Indeed, PAW’s coverage of this embarrassing event seems long on morals and short on justice, suggesting that urgency is leading to a narrowing of perspective in regard to what the editors think readers wish to know.
For example, is a team permitted to field a number of individuals in swimming events if the total number of team members is insufficient to win the match? If not, PAW could have simply mentioned the fact. If so, the issue of punishing the innocent along with the guilty becomes more glaring.
Further, no mention is made of the # or % of team members who were guilty. Isn’t this a fact worth reporting? Perhaps the offenders used diverse online usernames, but IT sleuthing should be able to sort that out, especially in a case where disciplinary action is called for.
The failure to quantify the portion of the team that was guilty leads one to wonder if there were differing opinions about how many were guilty, perhaps based on different judgments about whether specific comments were offensive or not. A matter this serious calls for clear standards and fair implementation, both of which seem to have been lacking.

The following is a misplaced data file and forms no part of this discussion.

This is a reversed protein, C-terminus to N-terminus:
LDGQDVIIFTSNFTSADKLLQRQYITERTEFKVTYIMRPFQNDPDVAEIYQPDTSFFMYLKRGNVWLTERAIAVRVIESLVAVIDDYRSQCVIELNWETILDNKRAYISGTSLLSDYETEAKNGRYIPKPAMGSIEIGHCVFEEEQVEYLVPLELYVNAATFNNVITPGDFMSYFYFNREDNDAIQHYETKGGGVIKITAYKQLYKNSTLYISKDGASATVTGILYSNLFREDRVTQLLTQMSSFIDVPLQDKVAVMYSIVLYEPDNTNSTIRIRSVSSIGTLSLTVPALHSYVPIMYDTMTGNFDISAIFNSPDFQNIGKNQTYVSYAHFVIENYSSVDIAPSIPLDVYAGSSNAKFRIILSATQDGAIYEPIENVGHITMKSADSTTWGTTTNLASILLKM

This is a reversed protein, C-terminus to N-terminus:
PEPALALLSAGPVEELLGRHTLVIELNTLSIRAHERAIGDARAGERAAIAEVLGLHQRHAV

Punishing the innocent along with the guilty is a very old conundrum. Unlike Princeton, Columbia chose to protect the innocent, following precedent that goes back millennia, even in cases where the guilty outnumber the innocent (Genesis 18:23).